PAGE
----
How to Build a Playhouse With Spare Cardboard Boxes
Do you have memories of a cool fort or a playhouse you made with your mom or dad?
Want to share the same fun with your own kids without much effort?
In this article, I’ll show you how easy it is to make a playhouse of any size, using nothing more than recycled cardboard and some tape.
Why Build a Playhouse?
You can give your kids a place to call their own!
A place where imaginations will soar, adventures will be had or maybe just some quiet alone-time will be enjoyed.
Maybe your children love copying the things you do at home—playing in a kitchen, putting dolly to bed and cleaning the house. Maybe they’d like to fly to the moon in their very own rocket ship. Perhaps they’d like a barn where all of their stuffed animals can live.
Wherever your children’s interests lie, they will love to make and decorate a cardboard house that will allow their imaginations to run wild.
The British name for a playhouse is a “Wendy House,” named after a tent-like structure that the lost boys built for Wendy Darling in J.M. Barrie’s famous story, Peter Pan.
“Wendy House” was coined from this scene in Peter Pan. Watch the lost boys build theirs at 1:20.
The prop made for the stage play of Peter Pan in 1904 birthed the expression “Wendy House” for children’s playhouses thereafter. Barrie is also credited with popularizing the name Wendy, after he befriended his friend’s daughter who referred to him as her “friendy-wendy.”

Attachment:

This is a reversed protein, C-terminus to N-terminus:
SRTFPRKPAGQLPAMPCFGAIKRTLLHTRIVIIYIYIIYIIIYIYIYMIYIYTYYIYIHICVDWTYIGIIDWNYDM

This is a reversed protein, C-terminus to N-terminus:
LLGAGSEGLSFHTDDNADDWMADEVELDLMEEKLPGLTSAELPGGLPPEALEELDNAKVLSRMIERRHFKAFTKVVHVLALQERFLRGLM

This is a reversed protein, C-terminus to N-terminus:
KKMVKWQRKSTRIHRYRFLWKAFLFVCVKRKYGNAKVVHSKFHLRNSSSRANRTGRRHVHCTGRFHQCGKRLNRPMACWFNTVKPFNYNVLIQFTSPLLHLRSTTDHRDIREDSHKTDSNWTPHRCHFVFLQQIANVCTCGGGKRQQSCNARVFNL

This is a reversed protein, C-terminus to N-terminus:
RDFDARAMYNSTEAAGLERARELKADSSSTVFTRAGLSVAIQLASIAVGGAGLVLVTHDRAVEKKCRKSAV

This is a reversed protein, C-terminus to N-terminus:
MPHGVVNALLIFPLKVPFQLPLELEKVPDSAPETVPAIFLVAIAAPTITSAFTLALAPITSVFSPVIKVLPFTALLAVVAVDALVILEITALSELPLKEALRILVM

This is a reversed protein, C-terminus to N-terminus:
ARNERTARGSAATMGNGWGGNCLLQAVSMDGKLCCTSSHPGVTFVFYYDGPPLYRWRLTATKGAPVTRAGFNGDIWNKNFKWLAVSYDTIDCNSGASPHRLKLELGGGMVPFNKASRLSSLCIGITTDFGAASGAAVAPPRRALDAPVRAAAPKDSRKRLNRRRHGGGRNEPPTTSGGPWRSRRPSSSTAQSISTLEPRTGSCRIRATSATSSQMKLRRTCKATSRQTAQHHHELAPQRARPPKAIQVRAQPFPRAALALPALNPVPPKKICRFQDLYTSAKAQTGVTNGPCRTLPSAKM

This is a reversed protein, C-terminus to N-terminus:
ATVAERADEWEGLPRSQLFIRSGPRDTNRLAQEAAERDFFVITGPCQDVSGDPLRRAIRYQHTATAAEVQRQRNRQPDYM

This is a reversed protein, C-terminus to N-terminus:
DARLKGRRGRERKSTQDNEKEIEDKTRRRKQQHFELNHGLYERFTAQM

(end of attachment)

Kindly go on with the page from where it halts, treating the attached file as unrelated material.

Whether you call it a Wendy House, a playhouse or a fort, if your children are like mine they’ll love to build one of their own from cardboard. The only drawback? Trying to get them to stop playing and eat!
Like the original Wendy House prop in the stage play, this one is easy and quick to erect.
So gather your equipment, clear some floor space and let’s get going. First, you need to find cardboard, and lots of it!
#1: Scavenge for Cardboard
Corrugated cardboard is the ideal material for your fort. It’s easy to cut, fold, stick, draw on and decorate. Cardboard is also free (or very cheap) and readily available. Using cardboard to make a playhouse is a great way to recycle.
The fun begins with the scavenging. The more cardboard you gather, the bigger you can build your Wendy House. There are lots of places to look for cardboard; just make sure to only gather clean, dry boxes.